Joanne O’Riordan: A collective sigh of relief around Jones’ Road

It wasn’t the usual packed 82,000, but it was enough to know normality was resuming

About 2,400 spectators attended  the Littlewoods Camogie League final on Sunday.  Photograph:  Ryan Byrne/ ©INPHO

About 2,400 spectators attended the Littlewoods Camogie League final on Sunday. Photograph: Ryan Byrne/ ©INPHO

 

Although limited in Croke Park, the Kilkenny and Galway fans made sure that their team knew they were in the stadium as if there were almost 80,000 of them. But that wasn’t the case.

Croke Park ran its first test events of 2021 over the weekend. On Saturday evening, the Derry footballers claimed a Division 3 league title by defeating Offaly in front of 2,400 spectators, and on Sunday evening, Kilkenny beat Galway in the Littlewoods Camogie League final in front of a similar size audience.

The atmosphere, despite it being a small crowd, felt like the crowd were on top of the players and added to the spice in an incredible league final that saw wonder goals, stunning displays of athleticism, and another Farrell sister lifting a title as Kilkenny captain, completing the three sisters who captained Kilkenny (Anna, Shelly and Meighan).

From about 6pm, the turnstiles began to open in a staggered way, with all fans being allowed into the Cusack Stand. The upper tier opened at 6pm, while the lower tier opened at about 6.30pm.

Children were standing by the sideline, posing for pictures with their family members, beaming with joy to be a part of history

Jerry Grogan, the voice of Croke Park, began reading welcome messages, followed by rules on how this new test event would work. No gathering permitted inside or outside, unless you’re in the same bubble, wear a mask and stay in your seat. Also, be mindful when celebrating. You don’t want to be spluttering on the person that’s at least five seats away from you.

The fans ambled in bit by bit, greeted by the friendliness of the stewards, but also reminded to wear their mask and not get overexcited during play or match-winning celebrations. The referees trotted out to check the surface and were greeted by their families in the stand, a long time since any wife, husband, child, family member or friend saw their hero take charge of an important game. Children were standing by the sideline, posing for pictures with their family members, beaming with joy to be a part of history.

Still, every 15 minutes, Jerry would come over the PA to let everyone know to wear their mask, although the announcement felt like he was telling a pal two metres away but forgot the microphone was on.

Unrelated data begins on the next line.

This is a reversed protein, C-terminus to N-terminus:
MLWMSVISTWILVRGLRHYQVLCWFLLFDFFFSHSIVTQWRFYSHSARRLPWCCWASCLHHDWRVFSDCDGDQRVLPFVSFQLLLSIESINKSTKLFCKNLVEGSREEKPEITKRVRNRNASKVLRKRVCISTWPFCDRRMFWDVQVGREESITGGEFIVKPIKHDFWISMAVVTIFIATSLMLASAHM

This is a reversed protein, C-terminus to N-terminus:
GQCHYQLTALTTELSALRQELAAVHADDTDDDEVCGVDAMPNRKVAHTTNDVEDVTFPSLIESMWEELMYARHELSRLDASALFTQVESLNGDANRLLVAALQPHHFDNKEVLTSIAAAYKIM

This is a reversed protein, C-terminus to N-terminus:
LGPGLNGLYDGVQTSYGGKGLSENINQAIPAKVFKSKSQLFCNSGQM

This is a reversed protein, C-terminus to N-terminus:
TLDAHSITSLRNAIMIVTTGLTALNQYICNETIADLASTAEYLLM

Fanfare

As Kilkenny emerged from the Hogan Stand at about seven minutes past seven, they were greeted with the pre-prepared fanfare from the Artane Band. But, this time, the cheers and roars from fans were added in, with a pop of colour from flags being waved and the odd fist pump here and there. It wasn’t the usual packed 82,000, but it was enough to know normality was resuming.

Ironically enough, the handball alley nearby, newly built by the GAA, was being prepared for another busy Monday of testing. At the same time, the old Elverys shop is now stripped and being used as a vaccination centre, with almost a thousand vaccinations admitted daily, with the odd straggler popping in at closing time asking if there are any vaccines “going” without an appointment.

While Nphet announced that 61.3 per cent of adults have received a first dose, they quickly followed up with statistics about the dreaded Delta variant

But still, while Croke Park was reminding everyone that Covid is still around, the public, stewards, players and management were just happy to be at a game, for normal service to return at a snail’s pace. Those in Croke Park ultimately left their fears and worries at the turnstiles and just submerged themselves for a few hours into an enthralling camogie game.

Those working behind the scenes were tense but relaxed that a long-time project was now coming to fruition, that sport was back, that fans could return safely and, more likely than not, people could actually behave when let loose in a bubble-esque environment.

Yet, in the subconscious, pushed all the way into a box to never be unlocked again, people are still uptight as to whether or not we can fully enjoy this or not. While Nphet announced that 61.3 per cent of adults have received a first dose, they quickly followed up with statistics about the dreaded Delta variant, a new variant that spreads faster and hits harder. Roughly 20 per cent of cases were identified as having the Delta strain in them. Leo Varadkar tried to console people saying there was no need to panic.

So, no panic, but be cautious. Croke Park staff are now set with the unenviable task of writing a health and safety report and giving it to Nphet and the Department of Health, showing them people may not take a mile if given an inch and that, somehow, if people are just asked to sit diligently and watch a match, nothing too drastic will happen. All eyes will be on future games, proposals for attendances of 10,000 at the Leinster hurling final in mid-July, and more than 25,000 at the All-Ireland finals in August.

Only time will tell what the future holds but, for now, the shoulders can relax, and a collective sigh of relief will be heard around Jones’ Road.

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